DISCLAIMER—This answer is for informational purposes only under the AVVO system, its terms and conditions. It is not intended as specific legal advice regarding your question. The answer could be different if all the facts were known. This answer does not establish an attorney client relationship. I am admitted only in California. (Bryant) Keith Martin sbbizlaw.com

Andrew J Wyman

Andrew J Wyman

Posted

Bryant, these are great suggestions on how they can divide the taxes, but there is no requirement that they do so. The IRS views them as one taxpayer when they file a joint tax return, and a married couple can divide such however they seem fit. It is their decision.

Bryant Keith Martin

Bryant Keith Martin

Posted

You really don't understand the Q, do you? They asked how to divide the tax liability, they want to divide the taxes. That's the whole issue: How do they make the decision as to division of the liability?

Andrew J Wyman

Andrew J Wyman

Posted

You do not understand the reason people ask questions on this board: to get answers to legal questions. For IRS questions, they are asking what the IRS requires, which is what I provided. You did not. You provided suggestions that the asker has no legal requirement to follow, and they should only follow such if they want to. Of course, if they want to ignore your suggestions, they can do that too. They have no legal requirement to follow such.

Bryant Keith Martin

Bryant Keith Martin

Posted

They are not asking what IRS requires. They know that. They are asking for guidance on how they should share the liability. I give up. Plz don't respond.

Andrew J Wyman

Andrew J Wyman

Posted

You don't understand why people come to this board: to get legal answers to their questions, which is what I have done. You have not. You have merely provided suggestions that the asker has no legal obligation to follow. If they want, they can ignore your suggestions without any repercussions whatsoever.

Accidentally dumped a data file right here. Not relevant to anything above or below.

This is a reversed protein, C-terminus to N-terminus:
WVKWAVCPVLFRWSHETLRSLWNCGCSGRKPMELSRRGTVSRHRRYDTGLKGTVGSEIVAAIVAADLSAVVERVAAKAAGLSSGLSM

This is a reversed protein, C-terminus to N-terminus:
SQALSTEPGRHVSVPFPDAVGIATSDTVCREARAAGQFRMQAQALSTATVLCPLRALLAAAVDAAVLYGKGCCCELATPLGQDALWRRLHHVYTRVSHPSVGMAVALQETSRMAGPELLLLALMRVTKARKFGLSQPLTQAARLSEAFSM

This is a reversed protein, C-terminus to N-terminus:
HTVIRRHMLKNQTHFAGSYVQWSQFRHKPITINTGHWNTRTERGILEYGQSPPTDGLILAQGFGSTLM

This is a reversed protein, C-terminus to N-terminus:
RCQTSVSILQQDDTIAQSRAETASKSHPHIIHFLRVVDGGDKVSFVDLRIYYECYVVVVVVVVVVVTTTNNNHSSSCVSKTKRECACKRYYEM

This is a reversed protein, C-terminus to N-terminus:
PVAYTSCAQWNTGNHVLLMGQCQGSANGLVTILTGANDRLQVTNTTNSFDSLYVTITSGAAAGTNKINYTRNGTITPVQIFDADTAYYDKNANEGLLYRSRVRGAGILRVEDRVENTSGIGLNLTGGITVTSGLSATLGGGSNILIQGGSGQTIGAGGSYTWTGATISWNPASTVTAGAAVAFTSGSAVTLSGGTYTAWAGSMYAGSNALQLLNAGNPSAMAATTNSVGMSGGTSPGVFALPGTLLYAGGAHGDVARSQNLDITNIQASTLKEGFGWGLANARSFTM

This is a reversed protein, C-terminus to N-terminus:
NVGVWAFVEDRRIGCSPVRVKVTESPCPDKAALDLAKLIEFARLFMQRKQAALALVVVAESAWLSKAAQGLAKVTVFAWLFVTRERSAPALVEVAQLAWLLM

Posted

First, your status at the end of the year determines your filing status for purposes of the IRS income tax. So if you were married at the end of the year, your filing options are to file as maried filing jointly, or married filing separately.

Now in making the decision on which calculation to use in preparing your taxes, you should choose the option that creates the lowest tax obligation or results in the maximum refund. In most instances, the effective tax rate would result in a lower tax obligation. However, the determination of which method to use requires more information than you provided. You should consult a CPA to determine which method is most beneficial to your situation.

The information provided is for informational purposes only and no attorney-client relationship has been formed. Attorney Kerriann Sheppard is the Managing Attorney of the Law Offices of Sheppard & Associates, a Taxation Law Firm specializing in helping taxpayers nationwide resolve their IRS back taxes and restoring peace of mind. Call (800)935-9609 for a Free Initial Consultation Today!